Karl Haidle

Württemberg | Stetten

Founded in 1949 by retired, world-class Gymnast Karl Haidle and now onto its third generation, Weingut Haidle has long been a pioneer and leader in fine-wine production in Württemburg.

Today, the young and energetic Moritz Haidle is in charge of the estate.  He is a dedicated organic farmer, and a passionate devotee of hip-hop culture. A talented graffiti artist, Moritz is no doubt a radical figure in the Swabian wine scene, uprooting the traditional image of the staid German winzer.  His vibrant character and commitment to terroir translates in the pure, focused wines that are emerging from this deep, natural cellar.  Specializing in Riesling, Lemberger, and Spätburgunder, Moritz gives the unique slopes of Stetten a chance to speak with nuance and clarity.

Though one of Germany’s thirteen anbaugebiete, Württemberg still remains one of the country’s slightly obscure viticultural areas; Moritz refers to it as the “outsider” region. Before WWII, wine grapes in the Rems Valley were almost always sold off to the local co-op and the majority of wine production was consumed by locals. It was only over the course of the last twenty years that wines from the region became distributed around Germany and ultimately exported to the rest of the world.

Beginning in 1949, Karl Haidle founded his eponymous winery with a single hectare of vines and a vision to bottle his own wine. Sadly, Karl passed away at a young age leaving Mortiz’s father, Hans, to take the reins of the family business at only 23 years of age. It was under Hans’ patient, watchful eye that the winery we see today began to take shape.  Hans expanded the holdings to a full 23 ha and dedicated himself to making wine of pinnacle quality, with a focus on Riesling—what is unique in a region more recognized for simple, juicy reds. He became a VdP member in the 90s.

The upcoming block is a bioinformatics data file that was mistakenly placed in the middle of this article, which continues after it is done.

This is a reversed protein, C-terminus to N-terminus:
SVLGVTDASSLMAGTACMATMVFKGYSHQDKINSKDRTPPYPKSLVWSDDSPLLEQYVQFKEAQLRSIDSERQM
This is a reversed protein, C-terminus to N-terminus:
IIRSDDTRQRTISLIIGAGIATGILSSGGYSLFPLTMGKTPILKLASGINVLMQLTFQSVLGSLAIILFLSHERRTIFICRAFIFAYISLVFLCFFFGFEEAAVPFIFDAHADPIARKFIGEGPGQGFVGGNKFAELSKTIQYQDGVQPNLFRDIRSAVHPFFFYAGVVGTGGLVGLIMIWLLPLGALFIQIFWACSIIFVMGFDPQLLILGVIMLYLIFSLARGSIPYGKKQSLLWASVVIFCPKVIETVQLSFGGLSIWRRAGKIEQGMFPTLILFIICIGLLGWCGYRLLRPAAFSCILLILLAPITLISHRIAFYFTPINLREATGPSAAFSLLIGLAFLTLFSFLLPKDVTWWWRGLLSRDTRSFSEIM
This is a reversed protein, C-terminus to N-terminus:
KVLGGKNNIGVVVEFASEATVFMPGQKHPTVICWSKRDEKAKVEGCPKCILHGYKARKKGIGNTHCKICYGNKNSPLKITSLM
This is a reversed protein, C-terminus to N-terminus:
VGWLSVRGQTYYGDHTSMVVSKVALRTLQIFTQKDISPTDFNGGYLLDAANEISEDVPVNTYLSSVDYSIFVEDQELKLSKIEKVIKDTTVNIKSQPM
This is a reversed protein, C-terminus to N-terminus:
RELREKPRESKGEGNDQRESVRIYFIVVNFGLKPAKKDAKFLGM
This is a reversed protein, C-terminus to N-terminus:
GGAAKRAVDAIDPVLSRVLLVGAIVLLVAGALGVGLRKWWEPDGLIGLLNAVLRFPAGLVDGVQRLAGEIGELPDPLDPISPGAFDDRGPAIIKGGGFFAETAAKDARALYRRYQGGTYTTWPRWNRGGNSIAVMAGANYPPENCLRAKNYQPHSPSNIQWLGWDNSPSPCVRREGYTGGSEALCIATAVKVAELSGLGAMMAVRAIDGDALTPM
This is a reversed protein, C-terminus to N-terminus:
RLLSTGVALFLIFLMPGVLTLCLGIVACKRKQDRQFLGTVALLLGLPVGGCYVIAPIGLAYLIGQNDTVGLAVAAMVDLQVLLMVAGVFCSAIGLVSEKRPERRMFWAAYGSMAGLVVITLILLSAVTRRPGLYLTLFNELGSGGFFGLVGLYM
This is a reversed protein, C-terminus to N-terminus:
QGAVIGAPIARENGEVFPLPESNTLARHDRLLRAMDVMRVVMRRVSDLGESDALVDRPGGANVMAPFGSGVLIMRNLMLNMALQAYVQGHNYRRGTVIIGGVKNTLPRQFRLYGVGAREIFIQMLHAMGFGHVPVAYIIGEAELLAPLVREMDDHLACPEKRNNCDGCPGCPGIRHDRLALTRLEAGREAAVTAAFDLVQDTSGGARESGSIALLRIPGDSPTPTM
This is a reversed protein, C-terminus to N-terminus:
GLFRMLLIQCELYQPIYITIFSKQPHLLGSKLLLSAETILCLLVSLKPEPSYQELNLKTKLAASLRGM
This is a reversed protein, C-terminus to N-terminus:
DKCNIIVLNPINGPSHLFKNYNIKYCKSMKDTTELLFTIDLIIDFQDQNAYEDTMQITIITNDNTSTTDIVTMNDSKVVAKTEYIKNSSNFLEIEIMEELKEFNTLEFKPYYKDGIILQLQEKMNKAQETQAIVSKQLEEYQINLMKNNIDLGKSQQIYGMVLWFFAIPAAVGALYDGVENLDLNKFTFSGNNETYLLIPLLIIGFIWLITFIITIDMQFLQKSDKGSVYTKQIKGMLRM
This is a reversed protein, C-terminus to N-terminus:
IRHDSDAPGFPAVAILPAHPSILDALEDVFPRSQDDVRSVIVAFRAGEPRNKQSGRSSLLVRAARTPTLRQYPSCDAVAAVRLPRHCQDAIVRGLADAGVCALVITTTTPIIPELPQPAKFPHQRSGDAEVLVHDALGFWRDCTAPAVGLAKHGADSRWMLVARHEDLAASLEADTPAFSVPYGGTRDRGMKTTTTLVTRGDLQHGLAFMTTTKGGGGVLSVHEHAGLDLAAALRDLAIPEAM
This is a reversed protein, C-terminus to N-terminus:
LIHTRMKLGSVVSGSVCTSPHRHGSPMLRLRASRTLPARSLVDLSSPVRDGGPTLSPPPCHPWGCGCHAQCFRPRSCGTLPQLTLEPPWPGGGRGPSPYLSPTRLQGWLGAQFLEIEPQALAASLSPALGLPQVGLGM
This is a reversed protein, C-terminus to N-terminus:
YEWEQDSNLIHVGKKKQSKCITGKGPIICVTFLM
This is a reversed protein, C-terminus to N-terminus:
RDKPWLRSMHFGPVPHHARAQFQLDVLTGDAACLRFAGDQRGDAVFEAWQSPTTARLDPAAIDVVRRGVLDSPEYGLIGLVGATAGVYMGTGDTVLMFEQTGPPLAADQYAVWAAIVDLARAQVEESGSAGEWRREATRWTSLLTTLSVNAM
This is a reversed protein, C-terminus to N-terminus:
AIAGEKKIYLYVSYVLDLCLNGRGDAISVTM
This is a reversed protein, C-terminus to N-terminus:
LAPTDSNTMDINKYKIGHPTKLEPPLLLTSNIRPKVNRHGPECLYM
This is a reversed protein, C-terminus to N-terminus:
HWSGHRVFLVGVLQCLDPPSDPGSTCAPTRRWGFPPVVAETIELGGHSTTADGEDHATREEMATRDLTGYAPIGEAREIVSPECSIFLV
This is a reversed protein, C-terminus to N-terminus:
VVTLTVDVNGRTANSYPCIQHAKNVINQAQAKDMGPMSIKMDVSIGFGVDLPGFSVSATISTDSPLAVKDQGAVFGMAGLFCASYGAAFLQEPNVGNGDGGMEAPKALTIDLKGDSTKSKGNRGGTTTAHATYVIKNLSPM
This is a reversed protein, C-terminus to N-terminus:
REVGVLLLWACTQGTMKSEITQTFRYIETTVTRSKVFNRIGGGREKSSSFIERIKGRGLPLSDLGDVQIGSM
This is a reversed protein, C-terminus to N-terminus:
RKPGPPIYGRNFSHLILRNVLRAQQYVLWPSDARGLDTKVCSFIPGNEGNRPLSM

The viticultural focus at the estate is summed up quite simply by Mortiz, “we want to work with nature to get long lasting vines with deep roots and naturally low yields.”  The fruit is picked by hand and vinified in old, neutral vats some of which are 70+ years old.  “I swear by the old barrels of my Grandfather,” Moritz says. The winery is arranged to move the wines via gravity, the whites undergo extended lees contact, nothing is ever fined and they are bottled with just a touch of sulfur.

Soil Reports

  • Schilfsandstein
    Schilfsandstein

    Schilfsandstein

    The name is given by the marks of fossil horsetail in the rocks. Predominantly composed of sand and silt, with traces of clay and limestone. Because Schilfsandstein is easy to work with, it was often used for buildings, such as the Yburg, even though it weathers easily. Fossils in this stone are easily traced with pronounced flora and shells. The skeleton-rich and coarse soil gives wines good minerality.
  • Stubensandstein
    Stubensandstein

    Stubensandstein

    This is the soil with the highest altitude (for vines) growing in the Remstal (Rems Valley), hence the red hue (oxidation). It is very crumbly and was often used as scouring powder. This is where its name was derived, as it also used to scour the parlor floor.
  • Bunter Mergel
    Bunter Mergel

    Bunter Mergel

    Colored marl is a substrate of clay and limestone and dates back 200 million years. It has a lot of lime, at least as much as the gypsum keuper (found mainly in the lower parts of the Häder), though it is not as heavy nor compact. This soil crumbled easily almost like a puff pastry. Due to its richness and high limestone content it was often used as fertilizer for soils that possessed less limestone. The rust brown, green, and grey-blue colors of the sulfate-heavy dolomite layer are why it is often called "colored marl".

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